Production version of Toyota, Daihatsu, Suzuki commercial EV to be revealed within fiscal 2023
Do you remember the Daihatsu Hijet? For those not in the know, the Hijet is a cab-over microvan / kei truck that can carry people or move cargo with ease. Despite weighing less than a ton and measuring less than 3.5 meters long, the tiny Hijet can punch above its weight thanks to its three-cylinder engine.
It's no longer available in the Philippines but it is still making a name for itself in other countries including its home market Japan. In fact, it is now in its 11th generation and can still fit a small family or move sizable cargo.
In the near future, the microvan will be available as an electric vehicle (EV). This comes after Toyota, Suzuki, and Daihatsu announced that they will be revealing a prototype mini commercial van equipped with a jointly-developed battery electric system. Each brand will reveal its own version of the said commercial EV – Toyota will have the Pixis, Suzuki will showcase the Every, and Daihatsu will reveal the Hijet Cargo.
Despite the name difference, all three vehicles will feature a similar design and will adhere to Japan's Kei car classification. The official unveiling will take place at an exhibition event from May 18 to May 21 that will introduce the automakers' efforts to achieve carbon neutrality. The event will be organized by the Japan Automobile Manufacturers Association (JAMA) along with the G7 Hiroshima Summit.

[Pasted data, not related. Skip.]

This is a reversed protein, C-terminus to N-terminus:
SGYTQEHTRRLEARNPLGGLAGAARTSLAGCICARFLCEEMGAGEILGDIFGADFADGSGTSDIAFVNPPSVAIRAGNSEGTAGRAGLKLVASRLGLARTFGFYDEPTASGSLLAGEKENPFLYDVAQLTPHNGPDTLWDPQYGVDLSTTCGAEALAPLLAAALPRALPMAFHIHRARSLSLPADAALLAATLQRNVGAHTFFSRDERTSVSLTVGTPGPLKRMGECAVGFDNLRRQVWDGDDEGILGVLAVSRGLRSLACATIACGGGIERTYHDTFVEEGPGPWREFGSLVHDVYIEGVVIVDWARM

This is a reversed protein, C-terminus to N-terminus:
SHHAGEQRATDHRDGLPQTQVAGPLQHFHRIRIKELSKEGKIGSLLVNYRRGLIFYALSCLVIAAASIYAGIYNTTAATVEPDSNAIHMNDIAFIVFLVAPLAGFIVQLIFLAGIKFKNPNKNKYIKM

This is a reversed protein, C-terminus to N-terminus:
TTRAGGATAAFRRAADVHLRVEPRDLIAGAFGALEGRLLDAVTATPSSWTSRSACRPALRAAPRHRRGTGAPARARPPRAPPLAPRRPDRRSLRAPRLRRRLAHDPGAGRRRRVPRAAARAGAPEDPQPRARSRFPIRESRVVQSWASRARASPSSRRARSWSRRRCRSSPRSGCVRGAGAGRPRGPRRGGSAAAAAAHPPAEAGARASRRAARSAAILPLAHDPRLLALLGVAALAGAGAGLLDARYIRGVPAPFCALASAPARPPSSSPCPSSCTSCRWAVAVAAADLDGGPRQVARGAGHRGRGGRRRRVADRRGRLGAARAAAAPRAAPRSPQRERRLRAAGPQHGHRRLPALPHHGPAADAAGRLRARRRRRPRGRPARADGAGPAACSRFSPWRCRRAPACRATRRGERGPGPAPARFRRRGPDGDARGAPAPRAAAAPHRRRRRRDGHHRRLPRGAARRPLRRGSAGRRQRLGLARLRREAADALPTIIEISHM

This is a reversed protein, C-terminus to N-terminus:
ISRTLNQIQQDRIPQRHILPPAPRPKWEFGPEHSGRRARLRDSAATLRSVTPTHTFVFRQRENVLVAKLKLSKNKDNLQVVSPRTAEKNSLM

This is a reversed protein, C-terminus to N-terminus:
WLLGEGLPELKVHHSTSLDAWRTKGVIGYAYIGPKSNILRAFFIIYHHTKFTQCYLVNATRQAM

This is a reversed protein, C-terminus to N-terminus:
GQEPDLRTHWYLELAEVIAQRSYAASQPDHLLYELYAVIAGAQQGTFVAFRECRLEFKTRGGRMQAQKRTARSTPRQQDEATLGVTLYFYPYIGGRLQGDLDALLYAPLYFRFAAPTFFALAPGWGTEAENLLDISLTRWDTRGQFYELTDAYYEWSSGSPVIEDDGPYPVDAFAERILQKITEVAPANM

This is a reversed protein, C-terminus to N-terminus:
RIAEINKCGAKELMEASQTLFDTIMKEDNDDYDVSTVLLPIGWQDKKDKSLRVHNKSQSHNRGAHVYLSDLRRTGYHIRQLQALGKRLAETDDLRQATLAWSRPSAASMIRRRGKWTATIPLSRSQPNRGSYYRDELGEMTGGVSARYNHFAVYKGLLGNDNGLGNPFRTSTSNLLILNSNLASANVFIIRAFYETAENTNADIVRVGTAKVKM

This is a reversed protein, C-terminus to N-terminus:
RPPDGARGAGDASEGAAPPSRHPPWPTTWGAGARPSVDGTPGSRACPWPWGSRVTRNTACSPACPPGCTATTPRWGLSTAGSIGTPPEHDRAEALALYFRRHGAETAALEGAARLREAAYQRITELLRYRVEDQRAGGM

The three companies jointly developed a BEV system suitable for mini-commercial vehicles by combining Suzuki and Daihatsu's expertise in creating small-size cars with Toyota's electrification technology. Daihatsu will produce the vehicles, and Suzuki, Daihatsu, and Toyota will each release their own version within fiscal 2023. The estimated cruising range per charge is expected to be around 200 km.
There's no word if the mini commercial EV will be offered outside Japan. But given that Mitsubishi will build the Minicab MiEV in ASEAN beginning in 2024, perhaps Toyota has plans in the future to make it available in emerging markets. And with Mitsubishi claiming that the Minicab MiEV is the only Kei-car class commercial EV produced by a Japanese automaker, perhaps Toyota wants in on that piece of the pie.
Do you think the Toyota Pixis, Daihatsu Hijet Cargo, or the Suzuki Every EV will make sense here in the Philippines? Let us know in the comments.